3 most legendary LA Angels Left Fielders of all-time

Aug 15, 2021; Anaheim, California, USA;   Los Angeles Angels left fielder Justin Upton (10) takes
Aug 15, 2021; Anaheim, California, USA; Los Angeles Angels left fielder Justin Upton (10) takes / Jayne Kamin-Oncea-USA TODAY Sports
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Justin Upton
Los Angeles Angels v Arizona Diamondbacks / Christian Petersen/GettyImages

It’s been a long time since LA Angels fans have had a consistently good left fielder to feel good about. 

The number 7 position has been a place where overpriced free agents and young projects have gone to be forgotten. 

Despite the fact that left field is a power hitting position, in LA Angels history they have never really had a major power hitter to satisfactorily fill the role. There has been some consistent offensive players, but no legitimate bombers. 

Despite all the driftwood in left, the LA Angels have been successful a lot of the time. 

The current occupant, Justin Upton, is in a walk year. Usually players in that situation excel to get a large payday in free agency. LA Angels legendary Mike Trout and all-world sensation Shohei Ohtani hope Upton can surpass the low expectations that fans have about him.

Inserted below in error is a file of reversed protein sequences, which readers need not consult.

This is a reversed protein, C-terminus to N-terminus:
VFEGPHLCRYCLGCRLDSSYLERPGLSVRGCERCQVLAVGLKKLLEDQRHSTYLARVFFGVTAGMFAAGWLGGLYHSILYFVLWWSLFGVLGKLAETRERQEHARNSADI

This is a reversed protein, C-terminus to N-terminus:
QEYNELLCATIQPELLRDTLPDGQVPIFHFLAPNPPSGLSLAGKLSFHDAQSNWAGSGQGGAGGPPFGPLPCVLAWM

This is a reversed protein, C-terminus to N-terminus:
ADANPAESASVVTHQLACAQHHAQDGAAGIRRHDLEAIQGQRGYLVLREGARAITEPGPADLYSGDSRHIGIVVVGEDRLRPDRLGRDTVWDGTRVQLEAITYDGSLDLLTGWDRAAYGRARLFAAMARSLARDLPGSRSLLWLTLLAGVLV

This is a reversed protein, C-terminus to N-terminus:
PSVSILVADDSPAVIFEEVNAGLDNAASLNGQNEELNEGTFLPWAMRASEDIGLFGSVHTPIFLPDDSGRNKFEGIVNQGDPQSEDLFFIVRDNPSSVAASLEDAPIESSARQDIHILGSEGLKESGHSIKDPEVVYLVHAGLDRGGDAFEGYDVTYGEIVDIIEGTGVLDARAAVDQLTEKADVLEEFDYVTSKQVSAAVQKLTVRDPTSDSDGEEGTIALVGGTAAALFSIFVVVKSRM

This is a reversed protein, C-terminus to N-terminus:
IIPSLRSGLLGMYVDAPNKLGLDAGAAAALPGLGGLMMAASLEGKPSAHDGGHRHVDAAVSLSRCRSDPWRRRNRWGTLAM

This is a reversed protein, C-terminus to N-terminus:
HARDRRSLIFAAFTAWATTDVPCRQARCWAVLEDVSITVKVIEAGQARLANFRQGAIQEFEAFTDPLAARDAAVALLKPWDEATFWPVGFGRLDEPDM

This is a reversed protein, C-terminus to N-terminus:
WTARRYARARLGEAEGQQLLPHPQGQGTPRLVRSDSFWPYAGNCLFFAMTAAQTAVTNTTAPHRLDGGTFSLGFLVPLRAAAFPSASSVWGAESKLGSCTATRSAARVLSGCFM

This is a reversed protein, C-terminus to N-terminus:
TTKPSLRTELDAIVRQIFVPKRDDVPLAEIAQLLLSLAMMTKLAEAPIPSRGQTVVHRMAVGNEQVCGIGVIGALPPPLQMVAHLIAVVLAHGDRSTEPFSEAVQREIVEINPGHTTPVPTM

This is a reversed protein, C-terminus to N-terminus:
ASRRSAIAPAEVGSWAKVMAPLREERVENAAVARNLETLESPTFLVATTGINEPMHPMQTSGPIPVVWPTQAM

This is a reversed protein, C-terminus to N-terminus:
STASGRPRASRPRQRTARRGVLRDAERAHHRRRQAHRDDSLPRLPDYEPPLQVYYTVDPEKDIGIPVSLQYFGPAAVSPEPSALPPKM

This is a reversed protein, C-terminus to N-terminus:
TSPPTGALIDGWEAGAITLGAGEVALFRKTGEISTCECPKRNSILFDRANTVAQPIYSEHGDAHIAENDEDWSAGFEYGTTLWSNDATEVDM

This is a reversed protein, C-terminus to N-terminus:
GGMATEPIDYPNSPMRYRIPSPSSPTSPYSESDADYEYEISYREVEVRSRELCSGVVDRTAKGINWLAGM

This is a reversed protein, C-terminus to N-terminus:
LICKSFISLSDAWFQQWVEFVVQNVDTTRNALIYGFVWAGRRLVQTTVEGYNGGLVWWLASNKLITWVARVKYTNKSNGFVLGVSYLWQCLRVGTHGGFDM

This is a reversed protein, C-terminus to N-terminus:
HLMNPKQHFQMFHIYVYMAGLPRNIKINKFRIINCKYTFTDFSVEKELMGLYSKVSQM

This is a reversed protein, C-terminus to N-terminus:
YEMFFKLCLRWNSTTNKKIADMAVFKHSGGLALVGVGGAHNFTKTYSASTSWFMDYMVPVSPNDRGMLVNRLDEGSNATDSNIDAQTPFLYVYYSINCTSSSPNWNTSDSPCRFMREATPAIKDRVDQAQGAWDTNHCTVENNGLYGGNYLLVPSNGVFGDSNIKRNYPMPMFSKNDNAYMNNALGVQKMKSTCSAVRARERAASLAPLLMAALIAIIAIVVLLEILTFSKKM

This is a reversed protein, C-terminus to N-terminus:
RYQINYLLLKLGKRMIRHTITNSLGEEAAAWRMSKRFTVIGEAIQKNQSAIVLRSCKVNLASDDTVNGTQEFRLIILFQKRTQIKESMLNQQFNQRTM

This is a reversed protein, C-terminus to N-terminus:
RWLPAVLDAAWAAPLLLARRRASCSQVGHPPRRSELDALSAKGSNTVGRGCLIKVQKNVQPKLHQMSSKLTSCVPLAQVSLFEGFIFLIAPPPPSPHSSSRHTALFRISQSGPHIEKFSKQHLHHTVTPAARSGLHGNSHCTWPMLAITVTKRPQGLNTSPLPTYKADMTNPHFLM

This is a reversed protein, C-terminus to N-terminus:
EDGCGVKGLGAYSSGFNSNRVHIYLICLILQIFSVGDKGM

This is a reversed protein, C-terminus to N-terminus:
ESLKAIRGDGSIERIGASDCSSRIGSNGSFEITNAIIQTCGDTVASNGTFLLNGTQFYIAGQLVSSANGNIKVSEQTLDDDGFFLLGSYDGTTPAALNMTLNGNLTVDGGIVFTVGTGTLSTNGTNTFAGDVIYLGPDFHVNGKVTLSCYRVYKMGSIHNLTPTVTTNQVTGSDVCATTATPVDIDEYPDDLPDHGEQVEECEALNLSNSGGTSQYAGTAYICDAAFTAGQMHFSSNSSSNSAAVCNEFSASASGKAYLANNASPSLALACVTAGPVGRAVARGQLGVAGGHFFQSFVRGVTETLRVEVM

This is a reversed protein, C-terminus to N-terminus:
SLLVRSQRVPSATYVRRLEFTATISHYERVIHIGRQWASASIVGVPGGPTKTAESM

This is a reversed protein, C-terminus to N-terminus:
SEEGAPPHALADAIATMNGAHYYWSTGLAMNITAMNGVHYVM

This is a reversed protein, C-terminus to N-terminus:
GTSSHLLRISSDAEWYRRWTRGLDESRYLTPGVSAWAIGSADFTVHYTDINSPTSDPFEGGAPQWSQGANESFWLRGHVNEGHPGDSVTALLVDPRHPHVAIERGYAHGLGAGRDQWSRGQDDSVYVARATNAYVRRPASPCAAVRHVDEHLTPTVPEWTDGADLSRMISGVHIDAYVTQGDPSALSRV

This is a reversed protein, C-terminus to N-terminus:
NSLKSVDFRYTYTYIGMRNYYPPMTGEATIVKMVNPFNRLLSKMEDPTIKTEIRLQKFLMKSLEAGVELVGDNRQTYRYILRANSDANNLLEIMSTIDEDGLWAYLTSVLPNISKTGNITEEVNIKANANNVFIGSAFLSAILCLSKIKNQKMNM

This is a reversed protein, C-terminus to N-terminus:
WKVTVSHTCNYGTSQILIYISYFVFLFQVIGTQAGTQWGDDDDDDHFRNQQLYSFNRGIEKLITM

That being said, let’s jump in the old wayback machine and revisit the left field of LA Angels yore. 

The No. 3 most legendary LA Angels left fielder of all-time: Leon Wagner

The fact that we have to go back to the 1960’s to find one of the top three tells you all you need to know about the dearth of talent the LA Angels fans have had to suffer. 

Leon ‘Daddy Wags’ Wagner was a three-time American League All-Star and the MVP of the All-Star Game in 1962. 

His best season was that 1962 campaign, when he hit .268/.326/.500 with 37 homers and 107 RBIs in 160 games, finishing fourth in the balloting for the AL MVP Award. He also batted .291/.352/.456 with 26 homers and 90 RBIs in 149 games in 1963.

He had 451 hits in 442 games as an LA Angel. His 37 homers in the 1962 season was a team record that took 15 years to be tied and 20 seasons until it was surpassed. He scored four runs fewer (243 to 247) than Bobby Knoop in 1,084 fewer Plate Appearances as an LA Angel.

He edges out Rick Reichardt who played six seasons with the club. In 1966, he hit the first home run in Angel Stadium history before batting .288/.367/.480 with 16 homers and 44 RBIs in 89 games that year. He received MVP votes in 1966 and was a regular for the Angels from '67-69.